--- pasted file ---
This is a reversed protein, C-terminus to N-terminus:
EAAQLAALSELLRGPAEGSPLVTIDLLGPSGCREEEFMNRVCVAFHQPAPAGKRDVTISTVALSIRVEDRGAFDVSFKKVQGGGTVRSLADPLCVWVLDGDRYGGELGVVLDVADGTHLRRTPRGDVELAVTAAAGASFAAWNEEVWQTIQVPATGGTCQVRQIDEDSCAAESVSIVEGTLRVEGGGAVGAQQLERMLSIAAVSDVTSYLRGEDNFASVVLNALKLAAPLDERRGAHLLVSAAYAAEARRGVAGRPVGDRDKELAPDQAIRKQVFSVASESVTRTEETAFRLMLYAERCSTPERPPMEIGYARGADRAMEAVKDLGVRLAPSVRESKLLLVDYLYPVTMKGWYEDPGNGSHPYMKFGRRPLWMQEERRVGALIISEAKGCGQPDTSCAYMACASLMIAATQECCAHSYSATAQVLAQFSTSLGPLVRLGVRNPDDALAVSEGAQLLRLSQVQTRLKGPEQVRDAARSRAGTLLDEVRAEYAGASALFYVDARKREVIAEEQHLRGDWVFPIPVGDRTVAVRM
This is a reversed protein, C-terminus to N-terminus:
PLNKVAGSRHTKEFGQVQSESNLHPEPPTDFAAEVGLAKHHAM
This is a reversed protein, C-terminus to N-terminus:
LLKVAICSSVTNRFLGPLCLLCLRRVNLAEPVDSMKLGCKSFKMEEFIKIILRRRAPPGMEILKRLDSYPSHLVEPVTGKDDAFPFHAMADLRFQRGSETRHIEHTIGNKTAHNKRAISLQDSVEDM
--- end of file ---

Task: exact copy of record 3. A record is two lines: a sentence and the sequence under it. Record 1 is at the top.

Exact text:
This is a reversed protein, C-terminus to N-terminus:
LLKVAICSSVTNRFLGPLCLLCLRRVNLAEPVDSMKLGCKSFKMEEFIKIILRRRAPPGMEILKRLDSYPSHLVEPVTGKDDAFPFHAMADLRFQRGSETRHIEHTIGNKTAHNKRAISLQDSVEDM